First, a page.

The king AND HIS BLANKETS
Little did Garreth van Niekerk know a trip to meet the monarch of Lesotho would end with a woolly obsession to understand everything about the Basotho blanket and all the culture and history warmly wrapped up in it
It was on the back of an opportunity to interview King Letsie III at his 51st birthday celebration last year – held at the royal palace in Maseru, the urban capital of the Kingdom of Lesotho – that I began an unexpected obsession with understanding the Basotho blanket.
There was no way to predict the path my preoccupation would take me on. Travelling from the “highest lowest point” of all the countries on the planet to the highest point in South Africa/Lesotho, I discovered the immense story of war and passion, heritage and modernity that is woven into the fibres of every authentic Basotho blanket.
The invitation to the king’s palace came through Tom Kritzinger, the passionate marketing director of Aranda Blankets – which has been manufacturing Basotho blankets since 1835 and is now housed in a factory the size of four soccer fields in the south of Johannesburg. I had been in conversation with Tom about an exhibition he was closely involved with at the time called Seanamarena: Kobo Tsa Morena. It was the first full-scale blanket show, on display at Oliewenhuis Art Museum in Bloemfontein. The exhibition displayed more than 40 unique blankets, some dating back to 1934, mounted and fully stretched out on the walls.
It was the first time I had seen them that way. By framing them on a wall, the exhibition unfolded the Basotho blanket from the bed and unwrapped it from the body to eloquently mount it for me to admire as an object in its own right. In that new context, the blankets were able to speak for themselves and tell the story of how intricately they were woven together with the history of Lesotho and its struggle for independence.
The exhibition began with a graphic leopard-print blanket named Nkoe (leopard), in 90%-wool panelled with the five red stripes, called wearing stripes, that mark an authentic Basotho blanket. The conservator at Oliewenhuis, Elmar du Plessis, told me Nkoe’s pattern was placed as the first object on display in order to recall the leopard skin karosses worn by King Moshoeshoe, the first monarch of Lesotho. The stripes started as a fault at the English looms and became a trademark from then on.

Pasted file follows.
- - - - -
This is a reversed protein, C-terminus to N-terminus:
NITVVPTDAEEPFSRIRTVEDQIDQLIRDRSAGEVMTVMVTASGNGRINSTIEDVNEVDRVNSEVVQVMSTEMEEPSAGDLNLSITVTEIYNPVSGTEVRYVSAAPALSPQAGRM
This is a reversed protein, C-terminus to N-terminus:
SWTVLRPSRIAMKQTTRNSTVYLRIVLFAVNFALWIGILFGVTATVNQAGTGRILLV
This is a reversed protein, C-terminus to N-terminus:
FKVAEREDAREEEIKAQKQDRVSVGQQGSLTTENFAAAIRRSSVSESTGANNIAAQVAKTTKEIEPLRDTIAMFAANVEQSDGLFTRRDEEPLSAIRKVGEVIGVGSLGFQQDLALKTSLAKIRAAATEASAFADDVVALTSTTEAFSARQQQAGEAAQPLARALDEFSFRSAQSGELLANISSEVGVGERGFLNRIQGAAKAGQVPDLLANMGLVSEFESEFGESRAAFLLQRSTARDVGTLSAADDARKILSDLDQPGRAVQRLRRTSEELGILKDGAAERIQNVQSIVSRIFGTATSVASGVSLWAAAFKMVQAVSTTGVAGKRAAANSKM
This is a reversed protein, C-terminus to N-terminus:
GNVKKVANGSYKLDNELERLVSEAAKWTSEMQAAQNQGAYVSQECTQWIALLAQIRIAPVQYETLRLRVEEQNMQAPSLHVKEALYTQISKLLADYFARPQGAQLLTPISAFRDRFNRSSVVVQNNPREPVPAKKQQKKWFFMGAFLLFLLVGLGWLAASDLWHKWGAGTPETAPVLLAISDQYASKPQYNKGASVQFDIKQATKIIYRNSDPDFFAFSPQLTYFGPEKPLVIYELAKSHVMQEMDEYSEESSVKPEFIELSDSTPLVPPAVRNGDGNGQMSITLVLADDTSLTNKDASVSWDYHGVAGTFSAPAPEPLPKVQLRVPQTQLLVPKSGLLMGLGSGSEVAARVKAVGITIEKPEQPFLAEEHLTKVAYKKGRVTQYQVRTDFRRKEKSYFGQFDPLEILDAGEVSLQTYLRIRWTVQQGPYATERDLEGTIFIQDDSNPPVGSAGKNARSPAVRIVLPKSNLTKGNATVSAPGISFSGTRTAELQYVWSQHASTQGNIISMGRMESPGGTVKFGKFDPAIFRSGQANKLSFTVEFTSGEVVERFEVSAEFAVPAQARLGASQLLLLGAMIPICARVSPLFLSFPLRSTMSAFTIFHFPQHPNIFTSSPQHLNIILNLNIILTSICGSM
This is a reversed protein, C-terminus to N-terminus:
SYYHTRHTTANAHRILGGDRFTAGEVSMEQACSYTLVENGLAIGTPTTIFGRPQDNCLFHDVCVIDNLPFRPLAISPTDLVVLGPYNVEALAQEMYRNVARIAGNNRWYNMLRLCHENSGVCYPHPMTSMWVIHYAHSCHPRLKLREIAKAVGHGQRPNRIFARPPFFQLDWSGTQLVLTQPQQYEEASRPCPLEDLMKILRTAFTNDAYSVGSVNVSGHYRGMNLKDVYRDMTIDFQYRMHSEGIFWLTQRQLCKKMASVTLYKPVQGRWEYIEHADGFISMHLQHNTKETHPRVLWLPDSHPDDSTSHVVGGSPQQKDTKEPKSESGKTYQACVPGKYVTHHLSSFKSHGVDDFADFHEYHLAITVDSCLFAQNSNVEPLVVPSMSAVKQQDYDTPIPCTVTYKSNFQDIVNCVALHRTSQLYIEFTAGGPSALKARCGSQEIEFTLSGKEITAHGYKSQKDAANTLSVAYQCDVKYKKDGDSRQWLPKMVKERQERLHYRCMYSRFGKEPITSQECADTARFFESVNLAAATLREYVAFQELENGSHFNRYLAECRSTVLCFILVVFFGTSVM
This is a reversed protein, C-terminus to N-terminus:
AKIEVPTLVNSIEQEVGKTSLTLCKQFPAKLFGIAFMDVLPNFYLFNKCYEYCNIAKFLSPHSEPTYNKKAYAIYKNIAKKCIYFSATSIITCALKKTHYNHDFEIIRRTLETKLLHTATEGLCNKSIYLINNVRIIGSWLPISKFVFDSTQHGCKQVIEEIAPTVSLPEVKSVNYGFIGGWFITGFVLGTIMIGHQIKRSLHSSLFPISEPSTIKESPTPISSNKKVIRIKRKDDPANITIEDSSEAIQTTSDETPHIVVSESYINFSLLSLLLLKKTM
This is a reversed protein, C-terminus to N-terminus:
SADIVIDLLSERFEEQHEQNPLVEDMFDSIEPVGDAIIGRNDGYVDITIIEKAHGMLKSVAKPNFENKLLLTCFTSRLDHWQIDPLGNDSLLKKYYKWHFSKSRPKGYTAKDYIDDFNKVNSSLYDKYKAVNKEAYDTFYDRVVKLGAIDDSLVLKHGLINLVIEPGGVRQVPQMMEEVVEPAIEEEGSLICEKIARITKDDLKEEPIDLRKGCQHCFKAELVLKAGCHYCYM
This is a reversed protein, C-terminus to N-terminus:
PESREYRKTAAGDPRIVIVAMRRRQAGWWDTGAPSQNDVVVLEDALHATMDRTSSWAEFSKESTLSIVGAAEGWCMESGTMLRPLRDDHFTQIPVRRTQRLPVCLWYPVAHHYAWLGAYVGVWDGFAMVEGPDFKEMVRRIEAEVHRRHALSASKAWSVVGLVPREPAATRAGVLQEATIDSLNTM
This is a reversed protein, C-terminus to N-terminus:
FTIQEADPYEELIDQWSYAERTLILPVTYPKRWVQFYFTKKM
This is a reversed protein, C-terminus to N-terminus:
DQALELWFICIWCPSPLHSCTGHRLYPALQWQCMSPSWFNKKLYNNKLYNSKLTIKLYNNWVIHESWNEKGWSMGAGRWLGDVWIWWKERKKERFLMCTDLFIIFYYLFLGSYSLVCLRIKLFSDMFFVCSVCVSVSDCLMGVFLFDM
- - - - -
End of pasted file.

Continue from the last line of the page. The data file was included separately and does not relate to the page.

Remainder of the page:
Oliewenhuis curator Ester le Roux told the crowd gathered at the exhibition opening: “The beginnings of the blanket culture can be traced back to 1823, when a French missionary presented a blanket to King Moshoeshoe I.”
Some of those in the audience are from Bloemfontein but many have crossed the border from neighbouring Lesotho to attend.
“He accepted this gift and draped it over his shoulders ‘a la poncho’, and so started a clothing revolution among the Basotho people. From that day onwards, animal-skin karosses started losing their status as the normal clothing to keep out the bitter cold of the mountains, and blankets soon became the stock in trade for the Basotho,” she said.
Le Roux explained that the name of the exhibition came from what was known as the “chief” of the blankets, Seanamarena.
“At the turn of the 20th century, Charles Stephens, who was known as Seanamarena, owned a trading store in Hlotse [Leribe], which was known locally by the same name as its owner. Later, Charles Hendry Robertson bought the store and retained the name Seanamarena. He started importing Basotho blankets in his own special designs and colours. As the years passed, Robertson’s designs became known as Seanamarena, after the name of the trading store, which was the only place where the blankets could be purchased.”
Since then, the range of blanket designs has evolved and they can be bought widely throughout Lesotho and South Africa – each of them forming part of a historical archive of the time they were made. Significant among them is a Badges of the Brave blanket honouring those who fought during World War 2, given as a gift to the British royal family on a visit to Lesotho, as well as a curious Batho ba Roma blanket made to commemorate Pope John Paul II’s visit to Lesotho in 1988.